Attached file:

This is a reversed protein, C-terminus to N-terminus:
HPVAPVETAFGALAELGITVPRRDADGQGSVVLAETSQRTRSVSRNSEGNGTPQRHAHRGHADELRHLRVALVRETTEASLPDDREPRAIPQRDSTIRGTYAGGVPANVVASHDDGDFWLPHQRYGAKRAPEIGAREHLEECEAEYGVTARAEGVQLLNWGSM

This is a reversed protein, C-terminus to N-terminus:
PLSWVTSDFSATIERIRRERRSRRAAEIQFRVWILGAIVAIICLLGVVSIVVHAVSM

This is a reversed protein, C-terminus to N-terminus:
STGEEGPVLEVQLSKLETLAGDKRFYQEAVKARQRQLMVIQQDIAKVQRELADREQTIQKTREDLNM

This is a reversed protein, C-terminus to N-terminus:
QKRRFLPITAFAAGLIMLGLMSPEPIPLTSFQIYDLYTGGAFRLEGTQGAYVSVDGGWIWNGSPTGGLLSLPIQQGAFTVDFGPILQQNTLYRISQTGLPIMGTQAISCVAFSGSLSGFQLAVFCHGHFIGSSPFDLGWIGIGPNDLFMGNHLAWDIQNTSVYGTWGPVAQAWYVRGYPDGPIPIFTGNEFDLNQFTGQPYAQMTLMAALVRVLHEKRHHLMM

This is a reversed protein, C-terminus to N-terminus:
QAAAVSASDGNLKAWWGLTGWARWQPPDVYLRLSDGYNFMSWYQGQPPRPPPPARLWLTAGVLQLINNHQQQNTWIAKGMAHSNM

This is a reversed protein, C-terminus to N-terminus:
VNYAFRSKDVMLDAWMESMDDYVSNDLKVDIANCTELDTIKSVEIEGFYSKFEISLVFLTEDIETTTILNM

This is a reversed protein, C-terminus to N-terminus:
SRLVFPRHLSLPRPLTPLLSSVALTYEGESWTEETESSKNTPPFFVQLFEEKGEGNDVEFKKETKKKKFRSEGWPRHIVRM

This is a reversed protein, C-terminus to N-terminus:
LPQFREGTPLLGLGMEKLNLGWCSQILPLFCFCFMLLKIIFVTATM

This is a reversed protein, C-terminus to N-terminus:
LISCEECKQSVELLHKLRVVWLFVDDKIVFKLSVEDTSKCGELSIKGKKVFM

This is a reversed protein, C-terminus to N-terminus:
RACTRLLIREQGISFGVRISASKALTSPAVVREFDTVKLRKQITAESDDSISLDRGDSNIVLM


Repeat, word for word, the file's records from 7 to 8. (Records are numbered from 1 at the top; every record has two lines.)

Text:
This is a reversed protein, C-terminus to N-terminus:
SRLVFPRHLSLPRPLTPLLSSVALTYEGESWTEETESSKNTPPFFVQLFEEKGEGNDVEFKKETKKKKFRSEGWPRHIVRM

This is a reversed protein, C-terminus to N-terminus:
LPQFREGTPLLGLGMEKLNLGWCSQILPLFCFCFMLLKIIFVTATM